What has also been particularly striking about Kongnso’s case is how silent so-called rights groups advocating for rights of women and girls have been ever since the case came up.
Since Antoinette Kongnos’s case started on October 2, 2021, only Frida Ebai and Sally Ndape have dared to openly ask for her release. The two have been showing up at her trial, but the so-called leaders of women groups have neither been seen near the court premises, nor even condemned her arbitrary arrest in any statement.
In several instances, groups that have positioned themselves as advocates for women, girls and even youths have been seen protesting or issuing statements to condemn acts that infringe on rights of those discriminated upon, or punished unjustly.
In this light, many had expected such bodies to take up the case of Kongnso who was molested, tortured and detained without charges, by a non-warrant officer of the BIR. Kongnso was harassed, tortured and arrested from her Sandpit residence in Buea by so-called Moja Moja, traditional ruler and element of the BIR officer, alongside a group of young men also said to have been disguised elements of security forces.
Kongnso’s crime, according to her torturers, is that she once dated the now dreaded separatist commander, “No Pity”, five years ago. For this, though heavily pregnant, she was tortured and remanded in custody on a charge of “failure to report terrorism”. The charge which has been described by many as ridiculous, and it implies that she was supposed to know that her boyfriend of five years ago will one day be a separatist fighter, and as such, report to security officers.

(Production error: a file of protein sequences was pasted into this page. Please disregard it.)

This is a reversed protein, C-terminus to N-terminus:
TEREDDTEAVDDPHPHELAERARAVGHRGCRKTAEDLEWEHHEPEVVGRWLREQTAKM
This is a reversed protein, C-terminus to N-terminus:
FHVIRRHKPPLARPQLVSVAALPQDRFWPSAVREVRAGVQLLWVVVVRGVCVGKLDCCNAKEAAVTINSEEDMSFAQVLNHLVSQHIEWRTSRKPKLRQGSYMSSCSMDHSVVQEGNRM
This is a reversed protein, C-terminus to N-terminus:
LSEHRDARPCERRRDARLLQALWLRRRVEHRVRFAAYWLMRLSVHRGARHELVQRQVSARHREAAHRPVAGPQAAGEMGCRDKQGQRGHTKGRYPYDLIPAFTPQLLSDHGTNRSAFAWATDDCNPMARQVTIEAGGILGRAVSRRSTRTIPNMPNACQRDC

Selective Advocacy By Women Pressure Groups
When the case of Kongnso came up, many had expected that women advocacy groups like the Southwest, Northwest Women Task Force and other affiliate groups will take exception to her detention, especially as she was tortured when she was heavily pregnant, and not for a crime she committed, but for a crime of her ex-lover. This however did not appear strange to the women groups.
Many critics have been quick to insinuate that, from the composition of the leadership of the so-called women groups manned mostly by regime sympathisers and a few moderates, they have elected to only condemn abuse that are not committed by state personnel. Many have noted that the groups have always gone mute whenever an offence is committed by the state, and when it is by non-state actors, its goes very frontal and vocal. As such, it has seemingly been looked on as another wing of the ruling regime.
In one of its publications The Post observed and reported that women were recruited and ‘paid’ to protest. Disagreements on the sharing of such motivations, in the form of payment for protest activities, is said to be behind the dwindling fortunes of the groups that were hailed when they were created by those who seemed determined to shame and pressure leaders in the various divides in the Anglophone regions to sue for peace.
Unfortunately, the groups seem to have seen the evening just as the public expected much to be done by them in the domain of advocacy, especially for the rights of the down trodden.